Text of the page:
Bare-metal switches poised to take off in data centers

By 2019, more than one-quarter of all switch ports sold will be on open switches

Bare-metal switches that can be programmed like Linux servers aren't just for big Web companies anymore. They may show up in a lot more average enterprises in the next few years.

Cloud-based service providers like Facebook and Google have been building data-center networks out of generic hardware and homegrown software for years. Now vendors including HP and Dell are beginning to sell switches much like they do bare-metal servers. They may pre-load an operating system and provide ongoing support, but that OS is open and their customers will have much more freedom with this new kind of gear than they do with traditional switches from vendors like Cisco Systems.

More IT shops are willing to buy into that proposition now that they can do so with a name they're familiar with, according to Cliff Grossner, an analyst at IHS's Infonetics Research. By 2019, just over one-quarter of all data-center switch ports that are sold will be on bare-metal devices, Grossner predicts.

That growth will come from smaller cloud companies and from enterprises of all sizes, Grossner said. Most of the big Web players have already adopted the new approach, so there won't be much growth in that realm. Those early adopters are so big that they account for almost all of the current deployments of bare-metal switches, which constitute 11 percent of all data-center switch ports.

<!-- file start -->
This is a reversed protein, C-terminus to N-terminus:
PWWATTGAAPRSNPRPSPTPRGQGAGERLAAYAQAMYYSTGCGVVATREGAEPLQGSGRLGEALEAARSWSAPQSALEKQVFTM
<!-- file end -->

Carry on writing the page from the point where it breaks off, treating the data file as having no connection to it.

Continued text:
The new class of switches marks a major change in networking. While a significant proportion of enterprise servers are based on standard x86 hardware running Linux, most network switches use proprietary chips and operating systems. While IT developers can modify Linux source code on servers, network engineers configure conventional switches through purpose-built tools such as command-line interfaces.

The number one reason enterprises will start buying bare-metal switches in the next few years is so they can program them like they do Linux servers, Grossner said.

"When you have a closed box with a CLI, you don't have full flexibility to do what you want," he said.

Most importantly, they want to make their switches part of automated data-center orchestration for tasks like bringing up servers, storage and switching together. Networking vendors may supply APIs (application programming interfaces) to make their gear work with other elements of the data center, but customers have to wait on the vendor to supply those APIs, he said.

Other enterprises will stick with tried-and-true networking software but put it on less expensive bare-metal switches, Grossner said. Cisco rival Juniper Networks announced last year it would make its Junos software available on a switch with open-source hardware. That switch, the ONX1100, alternatively can run software from any other vendor, Juniper says.

The savings can be significant. Last year, the average selling price of 10-Gigabit and 40-Gigabit Ethernet ports was US$308, while the price on bare-metal hardware was $112, according to Infonetics. Open hardware will help to drive the cost of those ports even lower over the next four years, Grossner said. Open networking cuts ongoing costs like management, too, he said.

Stephen Lawson covers mobile, storage and networking technologies for The IDG News Service. Follow Stephen on Twitter at @sdlawsonmedia. Stephen's e-mail address is stephen_lawson@idg.com

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